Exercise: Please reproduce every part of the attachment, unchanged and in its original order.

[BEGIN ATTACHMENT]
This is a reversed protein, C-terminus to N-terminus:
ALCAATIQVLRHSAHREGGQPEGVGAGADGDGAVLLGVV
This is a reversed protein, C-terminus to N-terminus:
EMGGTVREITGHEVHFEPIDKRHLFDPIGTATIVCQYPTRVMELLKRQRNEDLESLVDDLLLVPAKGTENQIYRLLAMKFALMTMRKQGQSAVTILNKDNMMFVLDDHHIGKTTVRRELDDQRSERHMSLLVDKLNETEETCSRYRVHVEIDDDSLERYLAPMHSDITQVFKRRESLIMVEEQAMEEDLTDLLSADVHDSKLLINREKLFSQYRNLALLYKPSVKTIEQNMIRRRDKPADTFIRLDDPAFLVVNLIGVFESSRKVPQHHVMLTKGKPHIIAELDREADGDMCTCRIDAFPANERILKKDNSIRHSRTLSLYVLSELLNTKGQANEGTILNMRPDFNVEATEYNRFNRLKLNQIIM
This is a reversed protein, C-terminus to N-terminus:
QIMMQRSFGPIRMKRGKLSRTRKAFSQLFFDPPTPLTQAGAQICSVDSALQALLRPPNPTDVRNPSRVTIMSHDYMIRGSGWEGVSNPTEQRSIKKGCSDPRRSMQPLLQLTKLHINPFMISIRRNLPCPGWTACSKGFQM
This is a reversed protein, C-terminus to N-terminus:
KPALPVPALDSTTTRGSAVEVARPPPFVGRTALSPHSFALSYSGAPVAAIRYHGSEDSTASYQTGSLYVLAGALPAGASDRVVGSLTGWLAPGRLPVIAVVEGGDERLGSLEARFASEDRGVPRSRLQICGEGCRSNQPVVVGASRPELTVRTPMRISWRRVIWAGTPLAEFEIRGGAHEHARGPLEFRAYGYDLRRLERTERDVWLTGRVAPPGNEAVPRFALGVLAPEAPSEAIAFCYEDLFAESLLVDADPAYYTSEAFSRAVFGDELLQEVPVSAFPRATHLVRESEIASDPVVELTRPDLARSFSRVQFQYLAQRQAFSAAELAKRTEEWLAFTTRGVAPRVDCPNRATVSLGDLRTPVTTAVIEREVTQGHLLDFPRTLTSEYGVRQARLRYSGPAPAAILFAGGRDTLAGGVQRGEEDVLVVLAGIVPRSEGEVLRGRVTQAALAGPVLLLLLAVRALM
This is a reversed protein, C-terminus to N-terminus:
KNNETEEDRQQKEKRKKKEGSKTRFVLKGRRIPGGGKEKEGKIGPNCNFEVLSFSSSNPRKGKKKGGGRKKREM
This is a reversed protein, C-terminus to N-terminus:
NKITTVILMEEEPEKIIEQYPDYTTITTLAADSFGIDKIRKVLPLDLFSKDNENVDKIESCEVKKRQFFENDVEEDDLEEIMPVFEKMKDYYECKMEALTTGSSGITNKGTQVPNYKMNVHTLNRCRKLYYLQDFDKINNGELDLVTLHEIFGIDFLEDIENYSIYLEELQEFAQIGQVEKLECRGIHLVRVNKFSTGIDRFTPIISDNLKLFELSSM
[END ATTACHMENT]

This is a reversed protein, C-terminus to N-terminus:
ALCAATIQVLRHSAHREGGQPEGVGAGADGDGAVLLGVV
This is a reversed protein, C-terminus to N-terminus:
EMGGTVREITGHEVHFEPIDKRHLFDPIGTATIVCQYPTRVMELLKRQRNEDLESLVDDLLLVPAKGTENQIYRLLAMKFALMTMRKQGQSAVTILNKDNMMFVLDDHHIGKTTVRRELDDQRSERHMSLLVDKLNETEETCSRYRVHVEIDDDSLERYLAPMHSDITQVFKRRESLIMVEEQAMEEDLTDLLSADVHDSKLLINREKLFSQYRNLALLYKPSVKTIEQNMIRRRDKPADTFIRLDDPAFLVVNLIGVFESSRKVPQHHVMLTKGKPHIIAELDREADGDMCTCRIDAFPANERILKKDNSIRHSRTLSLYVLSELLNTKGQANEGTILNMRPDFNVEATEYNRFNRLKLNQIIM
This is a reversed protein, C-terminus to N-terminus:
QIMMQRSFGPIRMKRGKLSRTRKAFSQLFFDPPTPLTQAGAQICSVDSALQALLRPPNPTDVRNPSRVTIMSHDYMIRGSGWEGVSNPTEQRSIKKGCSDPRRSMQPLLQLTKLHINPFMISIRRNLPCPGWTACSKGFQM
This is a reversed protein, C-terminus to N-terminus:
KPALPVPALDSTTTRGSAVEVARPPPFVGRTALSPHSFALSYSGAPVAAIRYHGSEDSTASYQTGSLYVLAGALPAGASDRVVGSLTGWLAPGRLPVIAVVEGGDERLGSLEARFASEDRGVPRSRLQICGEGCRSNQPVVVGASRPELTVRTPMRISWRRVIWAGTPLAEFEIRGGAHEHARGPLEFRAYGYDLRRLERTERDVWLTGRVAPPGNEAVPRFALGVLAPEAPSEAIAFCYEDLFAESLLVDADPAYYTSEAFSRAVFGDELLQEVPVSAFPRATHLVRESEIASDPVVELTRPDLARSFSRVQFQYLAQRQAFSAAELAKRTEEWLAFTTRGVAPRVDCPNRATVSLGDLRTPVTTAVIEREVTQGHLLDFPRTLTSEYGVRQARLRYSGPAPAAILFAGGRDTLAGGVQRGEEDVLVVLAGIVPRSEGEVLRGRVTQAALAGPVLLLLLAVRALM
This is a reversed protein, C-terminus to N-terminus:
KNNETEEDRQQKEKRKKKEGSKTRFVLKGRRIPGGGKEKEGKIGPNCNFEVLSFSSSNPRKGKKKGGGRKKREM
This is a reversed protein, C-terminus to N-terminus:
NKITTVILMEEEPEKIIEQYPDYTTITTLAADSFGIDKIRKVLPLDLFSKDNENVDKIESCEVKKRQFFENDVEEDDLEEIMPVFEKMKDYYECKMEALTTGSSGITNKGTQVPNYKMNVHTLNRCRKLYYLQDFDKINNGELDLVTLHEIFGIDFLEDIENYSIYLEELQEFAQIGQVEKLECRGIHLVRVNKFSTGIDRFTPIISDNLKLFELSSM